Decks and Garden
Margery Fish’s tangled garden,
planted in 1932, survives and blooms to this day. It
was Margery who planted the Copper Beech tree that today
dwarfs the Copper Beech House on the side facing the
Margery also planted bulbs, an oak
and chestnut tree, hawthorns, laburnum, rhododendron,
mock orange and lilac, that all riot together in the
gardens surrounding the house. In early spring the English
garden transforms into a wonderland of blooms and flowering
objet d’art, comfy couches for curling up on
and watching the eagles, or the boats in the harbour.
Turkish rugs, Haida art, African carvings (David’s
collection), drums, masks, a hundred-year old ling
cod’s head…a room, as a recent guest put
it, “dripping with character”.
of the House
We go back to 1914:
a little house, which opened up into a surprising number
of rooms once you entered the front door, was built
by a Swedish carpenter for a cannery manager living
at George Point in Naden Harbour, on the north coast
of what had then come to be called the Queen Charlotte
The cannery closed
in 1921 and the house was floated, on logs that had been
strapped together, eastward and south through Dixon Entrance,
and then down Masset Sound, until it came to rest on
the Watun River.
Eleven years later,
Arthur Robinson bought the house and it set sail again – this
time up to Masset Inlet. Two oxen named Olaf and Buster
and a stump puller (whose name has been lost, alas) winched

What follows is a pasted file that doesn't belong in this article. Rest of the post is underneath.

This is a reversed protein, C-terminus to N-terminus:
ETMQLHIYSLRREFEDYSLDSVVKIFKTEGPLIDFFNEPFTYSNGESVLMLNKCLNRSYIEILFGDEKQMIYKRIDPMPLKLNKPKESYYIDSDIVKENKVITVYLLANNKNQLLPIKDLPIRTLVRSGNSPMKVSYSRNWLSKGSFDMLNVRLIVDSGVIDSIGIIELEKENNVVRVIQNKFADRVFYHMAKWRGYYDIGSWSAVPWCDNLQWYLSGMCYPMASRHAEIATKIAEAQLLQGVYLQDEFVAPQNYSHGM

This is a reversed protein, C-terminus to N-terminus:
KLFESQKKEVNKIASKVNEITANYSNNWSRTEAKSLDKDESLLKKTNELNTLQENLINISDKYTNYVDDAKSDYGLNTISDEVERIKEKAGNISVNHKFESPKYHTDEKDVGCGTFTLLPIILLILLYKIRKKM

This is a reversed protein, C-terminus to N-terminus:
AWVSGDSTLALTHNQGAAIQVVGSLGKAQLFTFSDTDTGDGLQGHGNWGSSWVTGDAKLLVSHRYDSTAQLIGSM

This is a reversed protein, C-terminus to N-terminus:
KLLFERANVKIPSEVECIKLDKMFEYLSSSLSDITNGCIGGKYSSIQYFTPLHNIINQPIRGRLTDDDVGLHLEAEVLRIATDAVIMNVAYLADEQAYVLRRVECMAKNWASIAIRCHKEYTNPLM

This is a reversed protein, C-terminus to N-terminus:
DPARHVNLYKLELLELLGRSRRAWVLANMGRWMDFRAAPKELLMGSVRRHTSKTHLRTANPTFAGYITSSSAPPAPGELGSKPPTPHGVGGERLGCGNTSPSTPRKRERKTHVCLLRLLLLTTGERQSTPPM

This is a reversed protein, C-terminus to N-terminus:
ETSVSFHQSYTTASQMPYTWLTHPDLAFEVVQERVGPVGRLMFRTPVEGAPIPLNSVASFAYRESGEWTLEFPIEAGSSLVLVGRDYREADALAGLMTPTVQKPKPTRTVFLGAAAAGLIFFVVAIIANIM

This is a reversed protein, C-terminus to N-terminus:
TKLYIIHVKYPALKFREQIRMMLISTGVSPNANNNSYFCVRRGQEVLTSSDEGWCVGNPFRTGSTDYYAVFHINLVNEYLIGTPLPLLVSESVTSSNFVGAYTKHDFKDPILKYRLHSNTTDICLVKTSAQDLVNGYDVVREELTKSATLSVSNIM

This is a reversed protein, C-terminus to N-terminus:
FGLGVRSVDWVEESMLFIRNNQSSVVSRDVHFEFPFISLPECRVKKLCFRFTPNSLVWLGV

the building up off the beach and onto its present footing
today, by the government docks in New Masset.
Margery Fish, arrived from England in 1932, to reside
in what had become the most unique building in town,
with an interior redone with plywood (considered very
chic at the time), a convenient in-house well, and a
windmill for electricity.
The next family to
own the house was Dr. Charlie Smith and his wife, Alice
(née Harling), who had retired from the Cape St.
James Lighthouse. When David Phillips arrived in
1971 he found the Smiths’ gentle son, Sydney Harling
Smith living alone and in need of care; David moved in,
re-installed plumbing and electricity, strengthened the
foundation, closed the well (which by that time “was
just a hole in the floor”) replaced the roof, and
added a floor at garden level. The structure and finish
of the rest of the house, David carefully preserved at
circa early ‘30s.
In 1986 the house
entered into its most recent incarnation as the Copper
Beech House. The rest, as they say, is history.
(Compiled from a story
by April Johnson, published in The Observer, September